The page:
Our 14 year old wants to play football at his high school next season. We are worried about all the risks that come from playing contact sports, mostly head trauma. But, he says his older sister’s cheerleading is as dangerous. Is that true?
While football is widely recognized for the quantity and types of injuries related to its participants, your son makes a valid point about cheerleading. Last year alone, the American Associat... read more
While football is widely recognized for the quantity and types of injuries related to its participants, your son makes a valid point about cheerleading. Last year alone, the American Association of Neurological Surgeons estimates more than 10,000 concussions were suffered among cheerleaders, gymnasts and dancers.
A concussion is a disruption of the normal chemical activity in the brain and is caused by the brain being jarred. Concussions can cause sensitivity to light or sound, headaches, loss of memory, dizziness, balance problems, confusion, drowsiness, nausea, difficulty in concentration and other problems. Concussion symptoms disappear within seven to 10 days in approximately 80 percent of cases, but symptoms may remain for weeks, months and, occasionally, for years.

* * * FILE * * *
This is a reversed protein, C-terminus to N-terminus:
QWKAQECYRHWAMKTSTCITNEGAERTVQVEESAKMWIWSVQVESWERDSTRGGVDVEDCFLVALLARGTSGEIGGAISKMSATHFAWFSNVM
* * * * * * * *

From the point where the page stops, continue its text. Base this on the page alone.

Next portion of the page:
One of the biggest misconceptions people have concerning concussions has to do with the force needed to cause one. The reality is impact does not have to be hard – and it frequently happens in something other than contact sports. In fact, the person at the top of a cheerleader pyramid is 10 times more likely to suffer a concussion or a catastrophic injury than a football player.
When deciding on whether to allow your child to participate in a sport, it’s important to remember that through proper education and training, we can begin to recognize and help prevent youth sports injuries; thus minimizing long-term effects.